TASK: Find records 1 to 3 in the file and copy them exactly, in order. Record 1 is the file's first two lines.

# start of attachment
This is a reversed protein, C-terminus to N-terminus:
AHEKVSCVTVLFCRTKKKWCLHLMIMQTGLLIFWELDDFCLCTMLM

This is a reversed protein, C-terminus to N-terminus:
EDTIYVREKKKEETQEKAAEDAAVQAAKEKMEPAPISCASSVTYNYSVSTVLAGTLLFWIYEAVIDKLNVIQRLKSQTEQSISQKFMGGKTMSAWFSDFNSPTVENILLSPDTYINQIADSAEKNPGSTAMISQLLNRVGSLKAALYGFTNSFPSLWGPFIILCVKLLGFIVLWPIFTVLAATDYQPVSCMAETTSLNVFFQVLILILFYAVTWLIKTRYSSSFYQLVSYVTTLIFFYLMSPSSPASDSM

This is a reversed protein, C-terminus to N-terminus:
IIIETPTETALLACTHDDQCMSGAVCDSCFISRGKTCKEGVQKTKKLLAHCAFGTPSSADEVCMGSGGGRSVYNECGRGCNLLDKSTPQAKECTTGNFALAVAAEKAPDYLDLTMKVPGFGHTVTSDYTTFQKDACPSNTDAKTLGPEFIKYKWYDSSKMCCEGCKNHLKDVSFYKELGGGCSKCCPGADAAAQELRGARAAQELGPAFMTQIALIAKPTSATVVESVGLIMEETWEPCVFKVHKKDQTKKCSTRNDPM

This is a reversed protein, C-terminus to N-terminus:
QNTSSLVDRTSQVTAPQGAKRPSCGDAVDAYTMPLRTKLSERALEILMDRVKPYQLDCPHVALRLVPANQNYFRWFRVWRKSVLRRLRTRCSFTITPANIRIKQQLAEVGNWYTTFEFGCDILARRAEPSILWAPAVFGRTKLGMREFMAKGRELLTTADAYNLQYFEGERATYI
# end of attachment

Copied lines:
This is a reversed protein, C-terminus to N-terminus:
AHEKVSCVTVLFCRTKKKWCLHLMIMQTGLLIFWELDDFCLCTMLM

This is a reversed protein, C-terminus to N-terminus:
EDTIYVREKKKEETQEKAAEDAAVQAAKEKMEPAPISCASSVTYNYSVSTVLAGTLLFWIYEAVIDKLNVIQRLKSQTEQSISQKFMGGKTMSAWFSDFNSPTVENILLSPDTYINQIADSAEKNPGSTAMISQLLNRVGSLKAALYGFTNSFPSLWGPFIILCVKLLGFIVLWPIFTVLAATDYQPVSCMAETTSLNVFFQVLILILFYAVTWLIKTRYSSSFYQLVSYVTTLIFFYLMSPSSPASDSM

This is a reversed protein, C-terminus to N-terminus:
IIIETPTETALLACTHDDQCMSGAVCDSCFISRGKTCKEGVQKTKKLLAHCAFGTPSSADEVCMGSGGGRSVYNECGRGCNLLDKSTPQAKECTTGNFALAVAAEKAPDYLDLTMKVPGFGHTVTSDYTTFQKDACPSNTDAKTLGPEFIKYKWYDSSKMCCEGCKNHLKDVSFYKELGGGCSKCCPGADAAAQELRGARAAQELGPAFMTQIALIAKPTSATVVESVGLIMEETWEPCVFKVHKKDQTKKCSTRNDPM